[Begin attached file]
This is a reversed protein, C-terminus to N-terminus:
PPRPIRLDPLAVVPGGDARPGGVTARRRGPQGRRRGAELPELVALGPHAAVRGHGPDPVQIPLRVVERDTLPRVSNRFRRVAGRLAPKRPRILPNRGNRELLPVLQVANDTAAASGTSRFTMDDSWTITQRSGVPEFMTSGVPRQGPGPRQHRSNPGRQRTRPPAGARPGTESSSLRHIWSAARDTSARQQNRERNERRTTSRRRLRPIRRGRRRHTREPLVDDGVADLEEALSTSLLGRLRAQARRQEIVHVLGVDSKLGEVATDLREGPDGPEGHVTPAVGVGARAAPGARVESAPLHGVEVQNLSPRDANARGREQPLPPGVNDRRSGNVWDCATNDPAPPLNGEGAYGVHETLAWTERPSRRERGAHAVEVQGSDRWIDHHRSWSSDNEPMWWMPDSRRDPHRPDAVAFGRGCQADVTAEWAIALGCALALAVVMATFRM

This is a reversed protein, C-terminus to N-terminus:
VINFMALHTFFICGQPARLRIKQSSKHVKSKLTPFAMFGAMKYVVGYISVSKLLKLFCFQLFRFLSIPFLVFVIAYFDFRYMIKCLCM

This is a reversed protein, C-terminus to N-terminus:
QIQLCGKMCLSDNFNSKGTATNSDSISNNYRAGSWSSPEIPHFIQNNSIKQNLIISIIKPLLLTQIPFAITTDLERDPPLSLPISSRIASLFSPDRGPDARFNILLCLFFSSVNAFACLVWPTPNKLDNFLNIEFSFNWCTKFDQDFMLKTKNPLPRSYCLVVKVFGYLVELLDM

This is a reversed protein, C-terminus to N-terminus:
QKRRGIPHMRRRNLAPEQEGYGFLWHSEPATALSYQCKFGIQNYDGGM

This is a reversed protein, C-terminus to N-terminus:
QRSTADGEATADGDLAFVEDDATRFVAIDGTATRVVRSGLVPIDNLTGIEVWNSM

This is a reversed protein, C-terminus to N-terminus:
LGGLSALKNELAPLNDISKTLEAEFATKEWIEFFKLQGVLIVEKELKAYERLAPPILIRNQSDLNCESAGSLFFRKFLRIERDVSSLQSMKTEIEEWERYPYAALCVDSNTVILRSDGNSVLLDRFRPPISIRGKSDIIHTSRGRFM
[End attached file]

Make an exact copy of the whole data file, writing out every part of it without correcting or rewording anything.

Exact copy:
This is a reversed protein, C-terminus to N-terminus:
PPRPIRLDPLAVVPGGDARPGGVTARRRGPQGRRRGAELPELVALGPHAAVRGHGPDPVQIPLRVVERDTLPRVSNRFRRVAGRLAPKRPRILPNRGNRELLPVLQVANDTAAASGTSRFTMDDSWTITQRSGVPEFMTSGVPRQGPGPRQHRSNPGRQRTRPPAGARPGTESSSLRHIWSAARDTSARQQNRERNERRTTSRRRLRPIRRGRRRHTREPLVDDGVADLEEALSTSLLGRLRAQARRQEIVHVLGVDSKLGEVATDLREGPDGPEGHVTPAVGVGARAAPGARVESAPLHGVEVQNLSPRDANARGREQPLPPGVNDRRSGNVWDCATNDPAPPLNGEGAYGVHETLAWTERPSRRERGAHAVEVQGSDRWIDHHRSWSSDNEPMWWMPDSRRDPHRPDAVAFGRGCQADVTAEWAIALGCALALAVVMATFRM

This is a reversed protein, C-terminus to N-terminus:
VINFMALHTFFICGQPARLRIKQSSKHVKSKLTPFAMFGAMKYVVGYISVSKLLKLFCFQLFRFLSIPFLVFVIAYFDFRYMIKCLCM

This is a reversed protein, C-terminus to N-terminus:
QIQLCGKMCLSDNFNSKGTATNSDSISNNYRAGSWSSPEIPHFIQNNSIKQNLIISIIKPLLLTQIPFAITTDLERDPPLSLPISSRIASLFSPDRGPDARFNILLCLFFSSVNAFACLVWPTPNKLDNFLNIEFSFNWCTKFDQDFMLKTKNPLPRSYCLVVKVFGYLVELLDM

This is a reversed protein, C-terminus to N-terminus:
QKRRGIPHMRRRNLAPEQEGYGFLWHSEPATALSYQCKFGIQNYDGGM

This is a reversed protein, C-terminus to N-terminus:
QRSTADGEATADGDLAFVEDDATRFVAIDGTATRVVRSGLVPIDNLTGIEVWNSM

This is a reversed protein, C-terminus to N-terminus:
LGGLSALKNELAPLNDISKTLEAEFATKEWIEFFKLQGVLIVEKELKAYERLAPPILIRNQSDLNCESAGSLFFRKFLRIERDVSSLQSMKTEIEEWERYPYAALCVDSNTVILRSDGNSVLLDRFRPPISIRGKSDIIHTSRGRFM